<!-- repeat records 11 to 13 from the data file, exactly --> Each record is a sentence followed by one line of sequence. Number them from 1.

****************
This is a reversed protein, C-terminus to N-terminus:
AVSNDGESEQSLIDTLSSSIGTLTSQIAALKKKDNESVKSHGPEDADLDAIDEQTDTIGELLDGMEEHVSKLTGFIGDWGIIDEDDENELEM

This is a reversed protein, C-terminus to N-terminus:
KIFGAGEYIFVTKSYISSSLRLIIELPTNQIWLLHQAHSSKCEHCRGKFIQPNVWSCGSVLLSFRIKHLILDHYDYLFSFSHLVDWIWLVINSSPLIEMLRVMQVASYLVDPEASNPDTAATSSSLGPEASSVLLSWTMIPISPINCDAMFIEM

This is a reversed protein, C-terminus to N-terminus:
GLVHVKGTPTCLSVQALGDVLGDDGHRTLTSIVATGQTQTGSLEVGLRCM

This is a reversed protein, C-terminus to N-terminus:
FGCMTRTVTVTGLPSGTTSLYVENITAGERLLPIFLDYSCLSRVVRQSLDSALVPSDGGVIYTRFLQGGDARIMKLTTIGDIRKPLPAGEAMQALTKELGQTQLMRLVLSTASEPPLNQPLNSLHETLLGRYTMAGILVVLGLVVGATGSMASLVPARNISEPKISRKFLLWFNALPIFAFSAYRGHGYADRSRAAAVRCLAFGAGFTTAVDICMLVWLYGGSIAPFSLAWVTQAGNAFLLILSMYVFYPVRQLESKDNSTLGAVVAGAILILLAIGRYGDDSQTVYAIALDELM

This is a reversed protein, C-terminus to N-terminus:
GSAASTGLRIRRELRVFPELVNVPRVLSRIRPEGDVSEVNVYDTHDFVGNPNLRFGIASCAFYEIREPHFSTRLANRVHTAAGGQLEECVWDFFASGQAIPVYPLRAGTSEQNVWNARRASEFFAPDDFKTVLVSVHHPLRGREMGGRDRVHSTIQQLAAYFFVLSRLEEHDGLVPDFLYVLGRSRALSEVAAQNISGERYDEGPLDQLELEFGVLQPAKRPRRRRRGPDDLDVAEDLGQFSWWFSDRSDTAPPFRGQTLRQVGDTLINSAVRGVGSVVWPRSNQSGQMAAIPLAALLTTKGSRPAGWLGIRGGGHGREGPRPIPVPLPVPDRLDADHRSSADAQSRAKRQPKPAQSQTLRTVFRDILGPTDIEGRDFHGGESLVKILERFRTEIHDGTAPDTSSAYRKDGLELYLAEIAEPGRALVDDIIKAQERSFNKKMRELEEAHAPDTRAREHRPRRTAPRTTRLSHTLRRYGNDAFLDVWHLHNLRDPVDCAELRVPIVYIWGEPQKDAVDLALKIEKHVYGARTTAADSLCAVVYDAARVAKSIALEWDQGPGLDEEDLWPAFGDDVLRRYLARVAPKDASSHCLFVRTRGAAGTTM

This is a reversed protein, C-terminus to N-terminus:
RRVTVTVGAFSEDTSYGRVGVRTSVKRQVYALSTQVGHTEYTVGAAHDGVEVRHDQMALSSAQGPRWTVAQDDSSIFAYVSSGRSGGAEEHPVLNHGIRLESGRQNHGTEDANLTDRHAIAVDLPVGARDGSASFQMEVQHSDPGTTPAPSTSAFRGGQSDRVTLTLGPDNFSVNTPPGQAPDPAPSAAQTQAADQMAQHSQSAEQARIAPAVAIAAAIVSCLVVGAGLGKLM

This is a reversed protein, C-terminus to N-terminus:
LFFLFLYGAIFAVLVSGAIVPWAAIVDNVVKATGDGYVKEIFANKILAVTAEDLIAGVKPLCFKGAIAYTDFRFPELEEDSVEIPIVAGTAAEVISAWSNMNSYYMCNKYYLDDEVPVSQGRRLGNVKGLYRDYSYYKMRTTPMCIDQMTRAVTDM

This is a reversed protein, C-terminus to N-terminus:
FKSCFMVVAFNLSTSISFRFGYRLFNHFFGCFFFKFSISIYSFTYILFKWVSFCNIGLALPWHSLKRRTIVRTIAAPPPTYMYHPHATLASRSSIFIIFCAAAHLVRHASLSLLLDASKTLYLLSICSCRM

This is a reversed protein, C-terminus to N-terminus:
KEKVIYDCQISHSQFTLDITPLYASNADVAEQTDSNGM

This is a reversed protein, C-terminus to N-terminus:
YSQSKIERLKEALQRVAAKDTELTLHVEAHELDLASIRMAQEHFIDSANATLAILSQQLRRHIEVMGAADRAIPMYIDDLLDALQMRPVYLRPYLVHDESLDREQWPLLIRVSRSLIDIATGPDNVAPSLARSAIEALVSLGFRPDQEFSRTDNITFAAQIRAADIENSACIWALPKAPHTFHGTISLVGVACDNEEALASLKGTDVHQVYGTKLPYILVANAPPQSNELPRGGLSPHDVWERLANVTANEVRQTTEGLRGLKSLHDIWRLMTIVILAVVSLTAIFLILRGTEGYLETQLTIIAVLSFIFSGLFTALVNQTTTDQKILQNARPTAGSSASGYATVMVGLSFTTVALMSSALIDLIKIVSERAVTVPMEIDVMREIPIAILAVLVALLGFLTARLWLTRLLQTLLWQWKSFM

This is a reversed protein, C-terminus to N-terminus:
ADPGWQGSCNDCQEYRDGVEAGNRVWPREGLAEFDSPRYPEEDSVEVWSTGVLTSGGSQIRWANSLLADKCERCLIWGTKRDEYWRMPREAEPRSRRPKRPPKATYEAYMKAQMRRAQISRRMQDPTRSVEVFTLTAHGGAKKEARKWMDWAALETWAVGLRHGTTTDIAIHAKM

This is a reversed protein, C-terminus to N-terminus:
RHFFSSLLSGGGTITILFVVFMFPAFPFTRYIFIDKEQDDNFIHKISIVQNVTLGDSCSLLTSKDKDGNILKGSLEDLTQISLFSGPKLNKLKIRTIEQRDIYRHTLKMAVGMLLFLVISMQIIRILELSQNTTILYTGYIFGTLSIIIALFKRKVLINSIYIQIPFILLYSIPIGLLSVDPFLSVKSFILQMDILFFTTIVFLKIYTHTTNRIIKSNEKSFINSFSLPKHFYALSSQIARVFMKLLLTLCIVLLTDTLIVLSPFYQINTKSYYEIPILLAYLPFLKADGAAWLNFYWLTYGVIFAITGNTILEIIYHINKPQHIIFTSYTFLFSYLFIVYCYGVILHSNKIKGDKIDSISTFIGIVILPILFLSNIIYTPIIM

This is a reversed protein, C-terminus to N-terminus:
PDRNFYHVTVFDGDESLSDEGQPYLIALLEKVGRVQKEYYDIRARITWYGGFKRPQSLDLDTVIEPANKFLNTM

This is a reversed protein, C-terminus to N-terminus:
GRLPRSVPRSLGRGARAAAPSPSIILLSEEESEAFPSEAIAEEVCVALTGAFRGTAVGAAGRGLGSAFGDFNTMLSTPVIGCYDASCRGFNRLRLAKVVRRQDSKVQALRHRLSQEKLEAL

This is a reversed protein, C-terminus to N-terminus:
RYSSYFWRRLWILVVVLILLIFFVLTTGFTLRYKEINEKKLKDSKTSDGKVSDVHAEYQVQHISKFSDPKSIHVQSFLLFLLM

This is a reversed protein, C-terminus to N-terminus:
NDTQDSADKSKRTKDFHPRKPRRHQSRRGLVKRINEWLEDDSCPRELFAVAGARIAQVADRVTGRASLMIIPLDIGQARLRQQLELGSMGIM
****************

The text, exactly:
This is a reversed protein, C-terminus to N-terminus:
ADPGWQGSCNDCQEYRDGVEAGNRVWPREGLAEFDSPRYPEEDSVEVWSTGVLTSGGSQIRWANSLLADKCERCLIWGTKRDEYWRMPREAEPRSRRPKRPPKATYEAYMKAQMRRAQISRRMQDPTRSVEVFTLTAHGGAKKEARKWMDWAALETWAVGLRHGTTTDIAIHAKM

This is a reversed protein, C-terminus to N-terminus:
RHFFSSLLSGGGTITILFVVFMFPAFPFTRYIFIDKEQDDNFIHKISIVQNVTLGDSCSLLTSKDKDGNILKGSLEDLTQISLFSGPKLNKLKIRTIEQRDIYRHTLKMAVGMLLFLVISMQIIRILELSQNTTILYTGYIFGTLSIIIALFKRKVLINSIYIQIPFILLYSIPIGLLSVDPFLSVKSFILQMDILFFTTIVFLKIYTHTTNRIIKSNEKSFINSFSLPKHFYALSSQIARVFMKLLLTLCIVLLTDTLIVLSPFYQINTKSYYEIPILLAYLPFLKADGAAWLNFYWLTYGVIFAITGNTILEIIYHINKPQHIIFTSYTFLFSYLFIVYCYGVILHSNKIKGDKIDSISTFIGIVILPILFLSNIIYTPIIM

This is a reversed protein, C-terminus to N-terminus:
PDRNFYHVTVFDGDESLSDEGQPYLIALLEKVGRVQKEYYDIRARITWYGGFKRPQSLDLDTVIEPANKFLNTM